3. Grow your own. My post on home and community gardening shares lots of tips for starting to produce some of your own food. Unless you have a LOT of land, you probably aren’t going to grow grain, but you can definitely supplement your diet and incorporate the most local food source of all into your dinner plans.

I know this post is a little more abstract than rest of this project, but I think this is a great example of how local actions really can have a global impact.

*Referenced here:

Photo by Cris DeRaud.


Entry filed under: Big Issues, Local Food. Tags: , , .

You Can Be a Gardener! I’m Halfway There! A Week 2 Update

9 Comments Add your own

  • 1. bigbinder  |  April 23, 2008 at 8:47 pm

    Abstract is good. This is a complex issue – food deals with culture and that makes it difficult to sift out.

    I thought about your project today when I read that Sam’s Club and Costco were ‘rationing’ rice sales to their customers.

  • 2. Elsie  |  April 23, 2008 at 11:12 pm

    Great posts! I know this is subjective, based on what people like to eat, but I wonder what is the most cost effective home garden to grow? I am debating what I want to plant this year and one thing I keep asking myself is “What do I want to buy at the farmer’s market vs. what to I want to grow myself?” Have you ever come across any discussions or articles on this?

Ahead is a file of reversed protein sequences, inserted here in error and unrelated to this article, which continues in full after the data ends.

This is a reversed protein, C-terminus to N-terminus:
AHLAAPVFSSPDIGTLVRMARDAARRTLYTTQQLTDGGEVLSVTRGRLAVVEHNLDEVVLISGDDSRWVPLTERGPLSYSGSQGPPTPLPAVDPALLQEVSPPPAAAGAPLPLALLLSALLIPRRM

• 3. ricebeansmixedgreens  |  April 24, 2008 at 9:04 am

    @bigbinder – It really is a tremendous coincidence that all of these food shortages are happening in the middle of this project. I’m learning how to eat chickweed & daylilies just as people in the developing world are starving from lack of wheat and rice. Crazy stuff.

    @Elsie – I don’t have any specific references for you, but I personally like to grow things that are expensive, hard to find, or yield well in small spaces. For example, cherry/grape tomatoes are kind of spendy and can be turned into sundried tomatoes, which are even more spendy. They also grow extremely well in pots and beds. Herbs of all sorts are another good choice.

    Personally, I’d skip potatoes and other land intensive crops. They’re very cheap in the stores.

  • 4. Emily  |  April 24, 2008 at 12:50 pm

    Elsie – It depends on your goals. Michigan potatoes are (currently) cheap and plentiful; but another take on potatoes is that they yield by far the most calories and nutrition per acre. John Jeavons, father of biointensive gardening, says 70% of your garden should grow high carbon calorie crops like grains (feeds you and the soil); 20% should be nutrient-dense things like carrots, beets, and squash, and 10% should be market and salad crops like lettuce, tomatoes, and peppers. For a garden that supplements my diet (as opposed to providing most of my food), I pick things that I eat all the time, that grow easily, and that store well. I’d never have a garden without kale!

  • 5. Ashima  |  April 25, 2008 at 7:59 am